We're still in Guyana, South America, lolling around with a giant Amazon otter and a Neotropical river otter. Yeah, I know. I can't believe it either. And yes, I had a lot of trouble not jumping out of my own skin with delight and joy and the pure blessedness of it all. Ask anyone who was on the trip with me.
Remember in looking at these pictures that this is a very young giant Amazon otter. A big male can exceed six feet, making him the longest mustelid in the world. Historical records have big males reaching 7.9 feet, and approaching 90 lb. Now that is a whole lot of otter. A big male these days can weigh in at more than 70 lb.--not as much as the burlier sea otter, but quite a chunk of muscle nonetheless.
I was impressed by the strength of the otter's neck and jaws. That long, broad skull anchors some very impressive masseter muscles. Imagine chewing the head off a live perch and you'll get some idea of the crushing power of the otter's jaws and broad, white teeth. Giant otters also take crustaceans, small caimans, snakes, turtles and even herons as prey! No wonder River Wolf is one of the otter's nicknames. It's an apex predator in its watery world. Hunting together, a pack or River Wolves must be a fearsome thing, even for a piranha.
Because my curiosity and affection for animals almost always overrides my fear, I tussled with the otters as their foster mother Diane McTurk does, petting and playing with them. They are mammalian Möbius bands, endlessly rolling and turning in on themselves in sinuous loops, never still, flowing like furry water. I adored messing with them. The only problem being: I am not Diane, and the otters let me know that.
At one point, the giant otter paused in his lolling around, raised his head and stared briefly at me in what I realized too late was a direct threat. A lightning fast one, but a warning. I was squatting next to him, tousling his fur, and suddenly sensing that he was displeased, I withdrew my hand and pulled both arms in close to my body. But it was too late. His big flat head lashed out like a snake's, and those fearsome jaws closed around my right wrist.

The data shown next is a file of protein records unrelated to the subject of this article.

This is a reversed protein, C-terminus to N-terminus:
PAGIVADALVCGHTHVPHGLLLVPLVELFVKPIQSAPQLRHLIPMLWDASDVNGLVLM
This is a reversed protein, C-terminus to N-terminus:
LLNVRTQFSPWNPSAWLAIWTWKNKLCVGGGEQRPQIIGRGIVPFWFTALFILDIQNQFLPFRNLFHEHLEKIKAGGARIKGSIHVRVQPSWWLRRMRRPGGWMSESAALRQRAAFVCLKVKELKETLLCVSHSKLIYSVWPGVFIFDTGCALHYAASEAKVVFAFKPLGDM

Oh, please. Not that one. I draw with that one.
His jaws were a spiked vise, and one canine broke the skin through the double cuff of my nylon shirt. Wow. In the spectrum of otter bites, I'm sure what I'd just gotten was a warning nip. The pressure was nevertheless bruising, tremendous. Egad, I would hate to have a full bite from a highly annoyed otter. One nip, and it was over, and I took him at his word and didn't mess with him any more, deciding that the less-irritable Neotropical river otter was more my speed. I was glad that no direct contact had been made between his tooth and my skin. With very few exceptions, I make it a point to wear long sleeves at all times in the tropics, no matter how stinkin' hot it is. I was grateful I'd had the sense to keep my sleeves rolled down when he bit me.
I picked at the little giant otter tooth hole in my wrist for the rest of the trip, hoping to bring a visible scar back for my family, but alas it healed nicely and is now just a tiny whitish spot. Pfft. I will now send you to ARKive.or for some moving delights. If you listen closely you can hear the otters squalling and squeaking in the video in this link. Sigh. Steamy ol' Guyana's a long way away from my snowy Ohio. Don't miss this big sloppy pile o' sunning otters, either.